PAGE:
MORE MILITARY COULD COME to the Big Island as the result of Marines being moved from Okinawa to Hawai`i. Gov. Neil Abercrombie, during various speeches over the last year, said that he could envision a residential community on the Kona side for military families. The military is expanding the Pohakuloa Training Area along Saddle Road, and the announcement today from the federal and Japanese governments states that some 2,500 marines would move to Hawai`i. With their families, that could mean some 5,000 additional residents for the Islands.

Geothermal expansion was criticized by the public at a
County Council meeting in Puna last night.
Photo from punageothermalventure.com
GEOTHERMAL EXPANSION with possible sites from the Ka`u Desert to South Point and Kona received mostly criticism last night at a County Council meeting in Puna, the traditional heart of opposition to the alternative energy.
      According to a Tom Callis story in the Hawai`i Tribune Herald this morning, the majority of testimony opposed more drilling. Opponents talked about insulting Madam Pele, the volcano goddess, and blowouts that sent toxic steam into Puna communities when the first geothermal was developed on the island.
      Richard Ha, who wants to buy out Hawaiian Electric Light Co. to fast-track geothermal, gave the most supportive testimony, saying that geothermal is the way for the island to wean itself from expensive oil burning power plants. The story also quoted the Geothermal Working Group report that concluded that geothermal could produce 500 to 700 megawatts for the Big Island, which currently uses 185 megawatts. Innovations Development Group, a native Hawaiian hui working with the Maori geothermal initiatives in New Zealand, testified that geothermal exploration and production are much safer than when the original Puna plant was built.

A hydroelectric plant planned for Ka`u would use
water from Keaiwa reservoir. Photo by Julia Neal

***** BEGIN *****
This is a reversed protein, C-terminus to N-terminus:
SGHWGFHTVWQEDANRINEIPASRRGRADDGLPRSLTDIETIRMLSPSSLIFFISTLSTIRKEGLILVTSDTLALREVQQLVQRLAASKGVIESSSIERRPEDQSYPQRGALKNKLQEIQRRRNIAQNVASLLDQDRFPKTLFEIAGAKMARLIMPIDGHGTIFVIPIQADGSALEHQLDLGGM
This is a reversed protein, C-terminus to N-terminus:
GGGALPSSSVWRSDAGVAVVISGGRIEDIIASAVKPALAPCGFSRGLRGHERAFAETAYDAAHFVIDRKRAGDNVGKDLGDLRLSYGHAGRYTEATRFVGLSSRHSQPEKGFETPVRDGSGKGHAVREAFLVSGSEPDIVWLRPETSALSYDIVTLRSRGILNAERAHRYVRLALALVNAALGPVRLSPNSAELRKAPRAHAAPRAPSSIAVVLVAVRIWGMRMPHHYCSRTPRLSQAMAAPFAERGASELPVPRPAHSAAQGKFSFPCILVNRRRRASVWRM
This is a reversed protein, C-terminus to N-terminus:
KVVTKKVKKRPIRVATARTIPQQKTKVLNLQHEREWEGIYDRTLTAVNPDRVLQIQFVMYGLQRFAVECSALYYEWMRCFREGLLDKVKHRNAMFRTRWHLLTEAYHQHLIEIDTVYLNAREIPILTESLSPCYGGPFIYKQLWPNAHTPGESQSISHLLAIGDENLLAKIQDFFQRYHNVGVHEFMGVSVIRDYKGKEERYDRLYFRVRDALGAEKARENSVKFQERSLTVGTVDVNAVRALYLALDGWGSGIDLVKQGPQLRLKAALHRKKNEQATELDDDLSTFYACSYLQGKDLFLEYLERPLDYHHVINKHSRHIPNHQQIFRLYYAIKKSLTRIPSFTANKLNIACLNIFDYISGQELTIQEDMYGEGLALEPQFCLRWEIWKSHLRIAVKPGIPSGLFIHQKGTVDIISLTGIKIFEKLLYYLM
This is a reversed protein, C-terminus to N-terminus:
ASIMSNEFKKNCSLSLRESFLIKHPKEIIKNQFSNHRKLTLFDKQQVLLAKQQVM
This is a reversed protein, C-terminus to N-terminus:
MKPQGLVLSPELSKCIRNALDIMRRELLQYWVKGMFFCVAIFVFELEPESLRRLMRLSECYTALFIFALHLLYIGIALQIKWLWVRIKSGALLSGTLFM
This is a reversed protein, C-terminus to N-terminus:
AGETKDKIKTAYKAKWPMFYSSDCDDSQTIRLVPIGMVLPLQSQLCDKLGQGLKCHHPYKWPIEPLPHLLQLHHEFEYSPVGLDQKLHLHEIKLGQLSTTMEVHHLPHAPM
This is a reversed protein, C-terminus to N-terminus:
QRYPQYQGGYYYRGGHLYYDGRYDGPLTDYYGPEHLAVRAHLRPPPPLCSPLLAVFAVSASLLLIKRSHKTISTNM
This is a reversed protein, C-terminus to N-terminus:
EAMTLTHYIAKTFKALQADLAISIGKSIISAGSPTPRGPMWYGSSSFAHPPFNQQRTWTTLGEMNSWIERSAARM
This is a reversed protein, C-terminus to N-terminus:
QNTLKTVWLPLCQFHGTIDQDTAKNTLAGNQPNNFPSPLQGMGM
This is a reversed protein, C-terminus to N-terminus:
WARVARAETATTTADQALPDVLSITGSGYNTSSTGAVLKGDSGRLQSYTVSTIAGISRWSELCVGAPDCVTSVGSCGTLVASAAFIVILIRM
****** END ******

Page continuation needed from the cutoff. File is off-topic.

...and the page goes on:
FORMING A COOPERATIVE to provide electricity to the island without a profit motive hasn’t happened on the Big Island because of lack of serious interest, according to state Consumer Advocate Jeffrey Ono, quoted in a Carol Lucas-Zenk story in Hawai`i Tribune Herald today. In a series of stories, the reporter reviews the history of the creation of a cooperative that bought privately held Citizens Utilities electric company on Kaua`i. While the electric rates on Kaua`i still remain higher than on the other islands under the cooperative, the co-op members – its customers - receive money back once bills are paid and contingency funds are set aside, the story says.
      The cooperative is also looking toward more alternative energy production including fields of photovoltaic panels. Like the Big Island, Kaua`i, with its rivers and streams, has hydroelectric potential and a history of hydroelectric production, with the Wainiha power plant on north Kaua`i being the oldest hydroelectric facility west of the Rocky Mountains. A hydroelectric plant is also planned for Ka`u, using water from the Keaiwa reservoir above Wood Valley Road to send water down a pipe to an electric plant to fire up the Olson Trust macadamia husking and coffee mills and possibly provide electricity for more than 400 homes.